2. Mix together the baking soda and buttermilk in a small bowl until foamy thin. Add to the creamed mixture, along with the vanilla.
  3. Sift the flour into the creamed mixture and blend well.  Place plastic wrap in mixing bowl directly on top of the dough, and refrigerate overnight.
  4. The next day, preheat your oven to 375* and line two sheet pans with parchment paper.
  5. Remove 1/3 of the dough from the mixing bowl and place on a moderately-floured surface, leaving remaining 2/3 dough in refrigerator.  Roll to a heavy 1/4-inch thickness, liberally flouring the dough as you go to keep it from sticking to the rolling pin.  Cut quickly with cookie cutters of choice, moving cookies to sheet pans and spreading them about 2-inches apart. Sprinkle with sugar if you don’t plan to ice them after baking.  Repeat with remaining dough.
  6. Bake for 10-12 minutes until cookies are just starting to turn golden at the edges.  Be careful not to over-bake them, as you want to maintain the soft interior texture.
  7. Let cookies cool on pan for 5 minutes before moving them to racks to cool completely. Store in airtight containers for up to one week (good luck keeping them around for that long…).

This recipe appeared on SuzySaid – Charlottesville this week, as part of my weekly recipe contribution.


21 responses to “sugar on a cookie

  1. what a beautiful valentine’s day story! and those little cookie stacks are adorable 🙂

  2. Happy Valentines! Lovely cookies.

  3. My dear, you have outdone yourself in the photography department with this post. I wish I could take photos like those.

  4. Are your photos in magazines yet? =)

    – The Nutrition Nut

  5. Gorgeous photos and a cute story of learning from your mistakes. (Although we won’t hold it against you.) Happy Valentine’s Day!

  6. These sound absolutely gorgeous and look so beautiful!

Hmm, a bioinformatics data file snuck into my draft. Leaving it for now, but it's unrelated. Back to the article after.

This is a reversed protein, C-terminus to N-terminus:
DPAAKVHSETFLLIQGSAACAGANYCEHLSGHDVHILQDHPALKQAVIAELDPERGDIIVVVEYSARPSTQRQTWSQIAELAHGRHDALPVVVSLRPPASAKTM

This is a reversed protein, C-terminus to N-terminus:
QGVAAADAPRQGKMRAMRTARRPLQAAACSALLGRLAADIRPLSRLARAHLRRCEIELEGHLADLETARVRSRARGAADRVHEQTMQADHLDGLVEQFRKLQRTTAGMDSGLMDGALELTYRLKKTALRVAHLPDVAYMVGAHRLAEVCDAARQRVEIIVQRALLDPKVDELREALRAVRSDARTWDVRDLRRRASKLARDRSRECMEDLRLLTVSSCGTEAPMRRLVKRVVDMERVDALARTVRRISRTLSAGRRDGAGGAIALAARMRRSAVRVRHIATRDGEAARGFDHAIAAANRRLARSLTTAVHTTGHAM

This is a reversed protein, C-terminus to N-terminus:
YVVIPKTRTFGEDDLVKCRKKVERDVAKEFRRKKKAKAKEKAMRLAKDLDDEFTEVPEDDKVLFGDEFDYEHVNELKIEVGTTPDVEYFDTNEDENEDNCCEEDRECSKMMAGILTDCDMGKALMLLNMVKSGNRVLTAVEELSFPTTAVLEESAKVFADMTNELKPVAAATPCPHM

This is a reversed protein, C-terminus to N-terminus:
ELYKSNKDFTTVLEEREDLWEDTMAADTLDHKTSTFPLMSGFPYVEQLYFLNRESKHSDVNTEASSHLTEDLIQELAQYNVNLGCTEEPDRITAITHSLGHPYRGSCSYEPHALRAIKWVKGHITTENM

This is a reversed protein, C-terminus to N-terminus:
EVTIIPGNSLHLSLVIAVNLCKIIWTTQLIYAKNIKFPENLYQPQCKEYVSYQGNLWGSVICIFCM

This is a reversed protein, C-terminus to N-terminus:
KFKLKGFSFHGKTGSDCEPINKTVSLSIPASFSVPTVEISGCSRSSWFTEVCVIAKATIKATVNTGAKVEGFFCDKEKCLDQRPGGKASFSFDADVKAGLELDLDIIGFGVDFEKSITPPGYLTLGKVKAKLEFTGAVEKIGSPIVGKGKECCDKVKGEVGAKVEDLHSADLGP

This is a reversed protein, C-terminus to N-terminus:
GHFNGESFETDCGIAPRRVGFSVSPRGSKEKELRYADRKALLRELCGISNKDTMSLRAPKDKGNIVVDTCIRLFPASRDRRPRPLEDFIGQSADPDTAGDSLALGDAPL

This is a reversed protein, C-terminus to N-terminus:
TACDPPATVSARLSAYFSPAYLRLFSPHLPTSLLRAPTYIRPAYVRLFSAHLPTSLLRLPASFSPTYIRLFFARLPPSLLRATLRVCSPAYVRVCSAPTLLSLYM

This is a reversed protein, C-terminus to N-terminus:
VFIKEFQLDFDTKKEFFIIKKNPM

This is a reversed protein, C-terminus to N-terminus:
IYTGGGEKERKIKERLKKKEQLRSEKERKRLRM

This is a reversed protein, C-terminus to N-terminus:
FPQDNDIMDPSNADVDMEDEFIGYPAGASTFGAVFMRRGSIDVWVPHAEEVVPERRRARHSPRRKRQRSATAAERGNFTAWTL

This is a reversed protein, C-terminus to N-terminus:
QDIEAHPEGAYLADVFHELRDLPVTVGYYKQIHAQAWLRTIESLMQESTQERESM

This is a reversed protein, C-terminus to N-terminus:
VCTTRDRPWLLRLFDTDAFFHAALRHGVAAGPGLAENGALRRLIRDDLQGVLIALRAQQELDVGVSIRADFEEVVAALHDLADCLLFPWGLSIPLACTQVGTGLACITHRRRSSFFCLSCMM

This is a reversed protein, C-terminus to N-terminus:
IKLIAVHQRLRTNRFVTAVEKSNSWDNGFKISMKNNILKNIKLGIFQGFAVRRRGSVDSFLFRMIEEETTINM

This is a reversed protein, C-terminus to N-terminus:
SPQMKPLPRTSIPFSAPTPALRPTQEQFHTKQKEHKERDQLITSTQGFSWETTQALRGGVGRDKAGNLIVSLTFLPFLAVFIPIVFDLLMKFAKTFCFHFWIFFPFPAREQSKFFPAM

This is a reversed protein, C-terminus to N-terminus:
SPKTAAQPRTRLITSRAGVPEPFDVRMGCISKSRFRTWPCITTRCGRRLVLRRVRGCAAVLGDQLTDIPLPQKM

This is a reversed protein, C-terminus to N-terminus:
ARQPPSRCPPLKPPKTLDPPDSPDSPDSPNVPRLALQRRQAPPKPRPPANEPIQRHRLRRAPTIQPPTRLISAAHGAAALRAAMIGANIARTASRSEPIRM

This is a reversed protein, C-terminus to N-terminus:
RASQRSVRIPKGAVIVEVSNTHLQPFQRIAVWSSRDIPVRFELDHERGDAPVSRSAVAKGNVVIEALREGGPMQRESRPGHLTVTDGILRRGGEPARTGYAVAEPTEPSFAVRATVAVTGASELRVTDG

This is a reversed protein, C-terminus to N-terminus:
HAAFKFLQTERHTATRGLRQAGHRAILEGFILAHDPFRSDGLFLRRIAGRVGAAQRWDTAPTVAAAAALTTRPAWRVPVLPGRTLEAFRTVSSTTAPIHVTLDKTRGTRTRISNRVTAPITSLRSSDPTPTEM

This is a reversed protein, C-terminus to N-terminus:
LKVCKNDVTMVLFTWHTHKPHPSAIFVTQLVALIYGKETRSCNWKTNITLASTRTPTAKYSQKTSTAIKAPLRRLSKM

7. No fair!! The rest of the family wants some too! Aunt Lynns cookies are to die for!!

  8. LOVE THE PICS! OH THESE MADE ME HUNGRY! I would say I would make them but I’m being realistic. I don’t’ even have a rolling pin. 😦 But I’ll enjoy your photos and dream of their sweetness nonetheless!

  9. Wow. Great pics! I’ve been looking for a good sugar cookie recipe. I’ll have to try this one.

  10. Love the story! My husband and I are similar – anti VDay…except where the little ones are concerned – we instead do random Happy Wednesay presents / cards etc. Like you said, we love each other evry day!!

  11. I love the bows. A really nice touch to a delicious-looking cookie.


  12. These are beautiful cookies! I’ve always loved sugar cookies with actual sugar crystals on top. mmm Yum!!

  13. loveee that story– depicts such a classic childhood tale.

    hope youre doing well love
    bec xo

  14. So Pretty! Absolutely sweet and precious!

  15. Those cookies look delicious and your photos are beautiful as usual! Once in awhile I crave a good ol’ sugar cookie.

  16. do cookies get better looking? I think not!

  17. You have such darling memories of Valentine’s Day. So sweet 🙂 And, what cuties these cookies are!

  18. What a lovely post – as always Andrea! My husband and I are the same way – we make every day special – I leave notes in his car – I’ve walked to my car after work to see roses sitting on the drivers seat.

    Aren’t we lucky we found our Only’s?!

  19. Sugar cookies are so yummy-these look absolutely delicious. I love the touch of sprinkles on top-too cute!

  20. These are beautiful cookies!!! Mmmmm this post made me hungry!!


  21. How pretty! Love the sweet little ribbons!
    I’m starting to finally emerge from what was a particularly gluttonous holiday-cookie season and have been thinking more and more about baking. Can’t go wrong with sugar cookies…

Leave a Reply

Fill in your details below or click an icon to log in: Logo

You are commenting using your account. Log Out /  Change )

Google+ photo

You are commenting using your Google+ account. Log Out /  Change )

Twitter picture

You are commenting using your Twitter account. Log Out /  Change )

Facebook photo

You are commenting using your Facebook account. Log Out /  Change )


Connecting to %s